I think at this point the only way I could adore Emma Watson more than I already do is if she used her extended platform to nuke 4Chan from orbit.

Asking a lot, I know, but...Emma Watson.

I want to believe
posted by Phire at 2:23 PM on September 22, 2014 [9 favorites]


I'm glad she made this speech and even gladder that she delivered it so well. Yes, similar speeches have been delivered before and similar ones will continue to have to be delivered again and again, but as history proves again and again, change won't happen unless injustices and inequalities keep getting pushed into the limelight again and again.

Regardless of who wrote the speech, it wouldn't have gotten the level of attention its received if it hadn't been delivered by a well known, articulate person. If it gets just a few young people who'd not put much thought into issues of female/male inequality to think about the issue and maybe even eventually do something about it, then Watson has done a great thing.

In our contemporary digital world where drawing attention to how women are systematically oppressed is dismissed, subject to ad hoc harrassment, and retaliated against, the action of putting one's face and person on the firing line is an act of courage (whether you're a celebrity or not).

Good for Watson. I hope her speech has maximum positive impact for humanity and minimum negative repercussions from the usual MRA/4Chan/Reddit suspects.
posted by Joey Michaels at 2:46 PM on September 22, 2014 [5 favorites]


This is a really embarrassing thread guys.

Haven't even ground through the actual content yet, but yea, this is just sad.
posted by emptythought at 2:49 PM on September 22, 2014 [4 favorites]


Okay, is it different now?

I'm so not about to get into some back and forth about my personal opinion on the point at which women's oppression Really Matters or whatever.
posted by two or three cars parked under the stars at 3:05 PM on September 22, 2014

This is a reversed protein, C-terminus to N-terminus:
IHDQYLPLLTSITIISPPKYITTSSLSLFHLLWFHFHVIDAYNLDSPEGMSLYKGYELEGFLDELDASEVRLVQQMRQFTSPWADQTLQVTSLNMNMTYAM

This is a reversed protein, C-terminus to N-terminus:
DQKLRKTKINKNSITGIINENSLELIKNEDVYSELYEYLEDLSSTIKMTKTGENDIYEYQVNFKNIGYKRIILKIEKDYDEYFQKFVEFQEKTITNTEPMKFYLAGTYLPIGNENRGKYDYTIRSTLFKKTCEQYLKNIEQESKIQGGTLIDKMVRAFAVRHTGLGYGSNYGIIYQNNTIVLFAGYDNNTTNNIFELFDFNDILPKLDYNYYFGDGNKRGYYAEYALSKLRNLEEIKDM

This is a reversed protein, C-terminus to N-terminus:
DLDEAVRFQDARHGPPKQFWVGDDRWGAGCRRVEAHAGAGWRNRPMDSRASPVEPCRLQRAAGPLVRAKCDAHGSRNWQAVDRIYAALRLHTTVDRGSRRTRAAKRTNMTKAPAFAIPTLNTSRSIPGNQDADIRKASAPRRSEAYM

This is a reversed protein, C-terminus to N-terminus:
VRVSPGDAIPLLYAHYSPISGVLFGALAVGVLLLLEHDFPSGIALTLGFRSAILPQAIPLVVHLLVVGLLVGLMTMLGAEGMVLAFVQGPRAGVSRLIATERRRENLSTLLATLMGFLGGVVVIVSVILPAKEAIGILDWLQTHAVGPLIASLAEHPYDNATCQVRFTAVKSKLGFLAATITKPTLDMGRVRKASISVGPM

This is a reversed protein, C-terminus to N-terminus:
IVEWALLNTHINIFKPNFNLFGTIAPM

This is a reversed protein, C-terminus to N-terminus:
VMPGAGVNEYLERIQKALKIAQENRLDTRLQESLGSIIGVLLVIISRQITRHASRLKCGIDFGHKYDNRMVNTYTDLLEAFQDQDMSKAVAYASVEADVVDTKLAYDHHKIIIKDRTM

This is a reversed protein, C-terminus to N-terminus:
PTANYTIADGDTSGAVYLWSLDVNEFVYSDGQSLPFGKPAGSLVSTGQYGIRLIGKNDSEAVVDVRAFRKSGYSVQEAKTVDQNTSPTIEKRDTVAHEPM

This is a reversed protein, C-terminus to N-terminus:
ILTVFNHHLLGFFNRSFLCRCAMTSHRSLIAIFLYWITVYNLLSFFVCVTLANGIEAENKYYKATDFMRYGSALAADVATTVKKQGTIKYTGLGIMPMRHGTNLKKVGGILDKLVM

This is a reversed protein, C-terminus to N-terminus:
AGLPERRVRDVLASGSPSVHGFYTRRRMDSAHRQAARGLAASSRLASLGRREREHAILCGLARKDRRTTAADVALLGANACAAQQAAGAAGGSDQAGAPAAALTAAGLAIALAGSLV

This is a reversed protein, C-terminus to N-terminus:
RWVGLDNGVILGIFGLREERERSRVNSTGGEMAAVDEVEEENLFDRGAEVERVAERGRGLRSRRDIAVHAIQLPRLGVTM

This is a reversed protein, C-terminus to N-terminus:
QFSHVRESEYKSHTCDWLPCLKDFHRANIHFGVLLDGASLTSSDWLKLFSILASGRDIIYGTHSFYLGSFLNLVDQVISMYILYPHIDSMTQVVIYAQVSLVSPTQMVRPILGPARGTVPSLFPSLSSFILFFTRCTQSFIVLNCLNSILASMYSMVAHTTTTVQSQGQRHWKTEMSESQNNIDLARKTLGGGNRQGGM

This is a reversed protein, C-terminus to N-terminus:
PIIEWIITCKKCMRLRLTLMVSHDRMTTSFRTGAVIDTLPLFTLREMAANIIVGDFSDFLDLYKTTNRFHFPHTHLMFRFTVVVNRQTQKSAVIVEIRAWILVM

Hey, at least the 4Chan guys believed she really wrote her speech.
posted by neroli at 3:18 PM on September 22, 2014 [13 favorites]


two or three cars, sorry if I had my snark setting turned up a little high back there. Rereading your comments in context, I see we're both on the same side of the issues at hand. I needed to do a better job of parsing the conversation, and let my initial emotional reading hamstring my judgment on where to chime in.

I guess I'm at a point where I'm just pissed off by the maddeningly predictable, rapidly-shortening cycle of "woman speaks up for gender equality, is physically threatened by jerkass internet guys", and anger makes me kind of dumb. FWIW, I don't think the issue of who specifically wrote the speech is terribly important, since it's pretty clear that this is a larger organization than just Emma Watson. After the events of the past couple of months, I've just been doing what I can to be a better male ally for women's rights, and I'm genuinely curious to see what this campaign comes up with.

So I'm just going to apologize, and hang back for the rest of the thread.
posted by Strange Interlude at 3:45 PM on September 22, 2014 [3 favorites]


She's not an orator, but she delivered the speech very well, I thought. Of course she was nervous. I wouldn't be surprised if she knew very well beforehand that saying all that would make her a target for the many, many assholes out there who go into attack-humiliate-terrorize mode every time a woman stands up in public and says something about women deserving equality.

My main quibble was with the blanket invitation to men to join the gender equality conversation. I wish she had inserted a few lines like, "I and the feminists I know welcome men to this conversation. You will find it helpful to learn from women before jumping into conversations about women's experiences, because you may find it surprisingly complicated and subtle. Talking with boys and other men about feeling pressured to "be a man" or feeling vulnerable etc, though, do please jump right in!"